Give gas to PIM: Minister

State-owned Enterprises Minister Dahlan Iskan wants the government to allocate gas from the North Sumatra offshore (NSO) block and the B block operated by US-based ExxonMobil to state fertilizer producer PT Pupuk Iskandar Muda (PIM).

“The gas from the blocks is now used to make liquefied natural gas [LNG] at the Arun LNG plant [in Aceh]. The LNG is all exported. We want the gas to be delivered to PIM so that the company can operate at full capacity,” he told reporters in Jakarta on Tuesday.

The fertilizer producer was currently operating for only about six months a year due to gas shortfall problems, Dahlan said.

State oil and gas firm PT Pertamina has repeatedly voiced plans to convert the Arun LNG plant to a LNG receiving terminal, which would supply gas to PIM, PT ASEAN Aceh Fertilizer (AFF) and paper producer PT Kertas Kraft Aceh (KKA).

ExxonMobil, the operator of the two blocks and the Arun LNG plant, is currently selling the assets, as the production was no longer economic for the company. The two blocks currently produce 164 billion British thermal units of gas per day (bbtud).

However, Dahlan said that he doubted that the companies, particularly PIM, could buy LNG at the market price of around US$11 per million British thermal units (mmbtu) if the government granted its approval of Pertamina’s plan. At such prices, the companies would suffer huge losses due to poor operational competitiveness.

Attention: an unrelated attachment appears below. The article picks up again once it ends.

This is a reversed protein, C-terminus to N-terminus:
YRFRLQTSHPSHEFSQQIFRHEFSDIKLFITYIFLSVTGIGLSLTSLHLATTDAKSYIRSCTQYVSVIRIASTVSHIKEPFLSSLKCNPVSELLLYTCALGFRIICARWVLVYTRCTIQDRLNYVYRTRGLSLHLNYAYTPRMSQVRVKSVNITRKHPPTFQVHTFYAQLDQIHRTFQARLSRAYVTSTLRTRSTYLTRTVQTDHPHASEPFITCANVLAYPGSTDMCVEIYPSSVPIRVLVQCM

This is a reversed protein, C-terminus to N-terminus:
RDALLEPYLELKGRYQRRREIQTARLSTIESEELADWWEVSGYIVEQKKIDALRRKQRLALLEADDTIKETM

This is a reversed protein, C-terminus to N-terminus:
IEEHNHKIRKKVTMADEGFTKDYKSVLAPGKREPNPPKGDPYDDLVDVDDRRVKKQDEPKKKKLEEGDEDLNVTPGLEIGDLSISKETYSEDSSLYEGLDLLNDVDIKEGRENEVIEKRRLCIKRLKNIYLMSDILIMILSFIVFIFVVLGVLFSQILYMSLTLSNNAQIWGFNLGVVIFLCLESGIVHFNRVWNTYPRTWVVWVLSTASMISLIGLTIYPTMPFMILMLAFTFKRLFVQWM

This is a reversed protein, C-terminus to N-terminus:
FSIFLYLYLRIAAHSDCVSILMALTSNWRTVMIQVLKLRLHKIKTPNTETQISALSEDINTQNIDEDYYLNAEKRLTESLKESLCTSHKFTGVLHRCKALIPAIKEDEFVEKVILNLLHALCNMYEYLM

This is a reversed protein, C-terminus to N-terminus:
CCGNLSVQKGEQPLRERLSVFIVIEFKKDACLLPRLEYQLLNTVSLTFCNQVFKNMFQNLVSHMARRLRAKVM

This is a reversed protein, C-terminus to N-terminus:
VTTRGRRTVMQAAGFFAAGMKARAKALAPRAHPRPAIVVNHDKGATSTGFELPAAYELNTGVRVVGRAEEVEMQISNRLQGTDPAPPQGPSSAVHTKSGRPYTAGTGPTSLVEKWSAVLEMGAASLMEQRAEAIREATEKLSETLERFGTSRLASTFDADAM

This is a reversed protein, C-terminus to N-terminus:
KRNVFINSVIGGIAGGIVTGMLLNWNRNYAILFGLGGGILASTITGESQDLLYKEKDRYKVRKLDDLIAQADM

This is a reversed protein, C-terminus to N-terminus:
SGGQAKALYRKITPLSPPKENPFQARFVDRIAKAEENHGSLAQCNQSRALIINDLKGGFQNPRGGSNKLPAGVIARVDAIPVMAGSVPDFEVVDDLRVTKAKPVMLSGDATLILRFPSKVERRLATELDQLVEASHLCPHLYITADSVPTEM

To make the operations competitive, Dahlan said he would ask the Energy and Mineral Resources Ministry to allocate Exxon’s gas to PIM directly from the blocks via a pipeline.

“The price will be less costly. The Bontang LNG field in East Kalimantan will then deliver LNG to Exxon’s customers abroad under a swap mechanism.”

According to Pertamina, PIM required 110 bbtud of gas to operate at full capacity, while AAF needed 60 bbtud and KKA needed 15 bbtud.

Dahlan said the remaining gas from the blocks could be channeled to state power company PT PLN’s nearby gas-fired power plants.

Rangga D. Fadillah and Esther Samboh, The Jakarta Post.